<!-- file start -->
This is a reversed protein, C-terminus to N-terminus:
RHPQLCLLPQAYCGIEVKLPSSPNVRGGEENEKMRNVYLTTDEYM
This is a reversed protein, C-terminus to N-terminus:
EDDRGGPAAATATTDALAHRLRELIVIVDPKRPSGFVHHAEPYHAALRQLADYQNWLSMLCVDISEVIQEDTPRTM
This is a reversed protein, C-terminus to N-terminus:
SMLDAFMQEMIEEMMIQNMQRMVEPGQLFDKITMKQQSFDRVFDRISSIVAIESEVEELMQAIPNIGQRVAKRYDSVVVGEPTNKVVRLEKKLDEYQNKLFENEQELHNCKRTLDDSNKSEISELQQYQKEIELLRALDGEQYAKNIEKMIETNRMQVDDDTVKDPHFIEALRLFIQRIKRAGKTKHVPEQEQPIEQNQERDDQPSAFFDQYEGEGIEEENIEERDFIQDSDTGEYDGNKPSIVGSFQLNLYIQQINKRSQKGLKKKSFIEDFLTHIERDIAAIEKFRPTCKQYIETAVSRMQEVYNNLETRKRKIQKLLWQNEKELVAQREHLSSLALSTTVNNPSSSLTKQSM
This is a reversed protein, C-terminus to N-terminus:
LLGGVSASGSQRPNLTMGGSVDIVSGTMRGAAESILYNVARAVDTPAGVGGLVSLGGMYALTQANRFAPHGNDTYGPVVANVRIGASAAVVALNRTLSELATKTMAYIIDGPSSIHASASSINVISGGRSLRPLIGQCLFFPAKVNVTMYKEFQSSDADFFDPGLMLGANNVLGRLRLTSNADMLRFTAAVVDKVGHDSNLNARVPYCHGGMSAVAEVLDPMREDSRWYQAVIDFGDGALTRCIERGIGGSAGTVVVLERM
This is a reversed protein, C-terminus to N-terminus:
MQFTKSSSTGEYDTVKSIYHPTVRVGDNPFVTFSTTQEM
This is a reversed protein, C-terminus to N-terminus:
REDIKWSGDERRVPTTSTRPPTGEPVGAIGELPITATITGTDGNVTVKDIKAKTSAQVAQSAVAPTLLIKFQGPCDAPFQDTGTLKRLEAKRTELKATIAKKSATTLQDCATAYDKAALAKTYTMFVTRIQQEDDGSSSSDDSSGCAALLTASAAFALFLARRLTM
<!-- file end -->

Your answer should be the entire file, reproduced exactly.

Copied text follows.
This is a reversed protein, C-terminus to N-terminus:
RHPQLCLLPQAYCGIEVKLPSSPNVRGGEENEKMRNVYLTTDEYM
This is a reversed protein, C-terminus to N-terminus:
EDDRGGPAAATATTDALAHRLRELIVIVDPKRPSGFVHHAEPYHAALRQLADYQNWLSMLCVDISEVIQEDTPRTM
This is a reversed protein, C-terminus to N-terminus:
SMLDAFMQEMIEEMMIQNMQRMVEPGQLFDKITMKQQSFDRVFDRISSIVAIESEVEELMQAIPNIGQRVAKRYDSVVVGEPTNKVVRLEKKLDEYQNKLFENEQELHNCKRTLDDSNKSEISELQQYQKEIELLRALDGEQYAKNIEKMIETNRMQVDDDTVKDPHFIEALRLFIQRIKRAGKTKHVPEQEQPIEQNQERDDQPSAFFDQYEGEGIEEENIEERDFIQDSDTGEYDGNKPSIVGSFQLNLYIQQINKRSQKGLKKKSFIEDFLTHIERDIAAIEKFRPTCKQYIETAVSRMQEVYNNLETRKRKIQKLLWQNEKELVAQREHLSSLALSTTVNNPSSSLTKQSM
This is a reversed protein, C-terminus to N-terminus:
LLGGVSASGSQRPNLTMGGSVDIVSGTMRGAAESILYNVARAVDTPAGVGGLVSLGGMYALTQANRFAPHGNDTYGPVVANVRIGASAAVVALNRTLSELATKTMAYIIDGPSSIHASASSINVISGGRSLRPLIGQCLFFPAKVNVTMYKEFQSSDADFFDPGLMLGANNVLGRLRLTSNADMLRFTAAVVDKVGHDSNLNARVPYCHGGMSAVAEVLDPMREDSRWYQAVIDFGDGALTRCIERGIGGSAGTVVVLERM
This is a reversed protein, C-terminus to N-terminus:
MQFTKSSSTGEYDTVKSIYHPTVRVGDNPFVTFSTTQEM
This is a reversed protein, C-terminus to N-terminus:
REDIKWSGDERRVPTTSTRPPTGEPVGAIGELPITATITGTDGNVTVKDIKAKTSAQVAQSAVAPTLLIKFQGPCDAPFQDTGTLKRLEAKRTELKATIAKKSATTLQDCATAYDKAALAKTYTMFVTRIQQEDDGSSSSDDSSGCAALLTASAAFALFLARRLTM